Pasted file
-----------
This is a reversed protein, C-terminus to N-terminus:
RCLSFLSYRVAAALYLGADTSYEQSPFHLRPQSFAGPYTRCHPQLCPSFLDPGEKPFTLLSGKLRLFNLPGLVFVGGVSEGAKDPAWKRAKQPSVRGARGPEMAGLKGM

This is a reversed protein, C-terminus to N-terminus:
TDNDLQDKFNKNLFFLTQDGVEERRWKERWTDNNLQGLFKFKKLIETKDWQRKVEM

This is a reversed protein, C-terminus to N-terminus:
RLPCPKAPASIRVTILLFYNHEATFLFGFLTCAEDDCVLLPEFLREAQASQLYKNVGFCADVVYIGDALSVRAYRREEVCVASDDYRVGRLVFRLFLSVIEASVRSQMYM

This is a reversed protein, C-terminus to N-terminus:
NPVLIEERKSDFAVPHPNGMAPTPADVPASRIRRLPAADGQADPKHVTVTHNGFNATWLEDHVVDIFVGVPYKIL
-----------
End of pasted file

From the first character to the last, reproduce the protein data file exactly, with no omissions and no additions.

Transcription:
This is a reversed protein, C-terminus to N-terminus:
RCLSFLSYRVAAALYLGADTSYEQSPFHLRPQSFAGPYTRCHPQLCPSFLDPGEKPFTLLSGKLRLFNLPGLVFVGGVSEGAKDPAWKRAKQPSVRGARGPEMAGLKGM

This is a reversed protein, C-terminus to N-terminus:
TDNDLQDKFNKNLFFLTQDGVEERRWKERWTDNNLQGLFKFKKLIETKDWQRKVEM

This is a reversed protein, C-terminus to N-terminus:
RLPCPKAPASIRVTILLFYNHEATFLFGFLTCAEDDCVLLPEFLREAQASQLYKNVGFCADVVYIGDALSVRAYRREEVCVASDDYRVGRLVFRLFLSVIEASVRSQMYM

This is a reversed protein, C-terminus to N-terminus:
NPVLIEERKSDFAVPHPNGMAPTPADVPASRIRRLPAADGQADPKHVTVTHNGFNATWLEDHVVDIFVGVPYKIL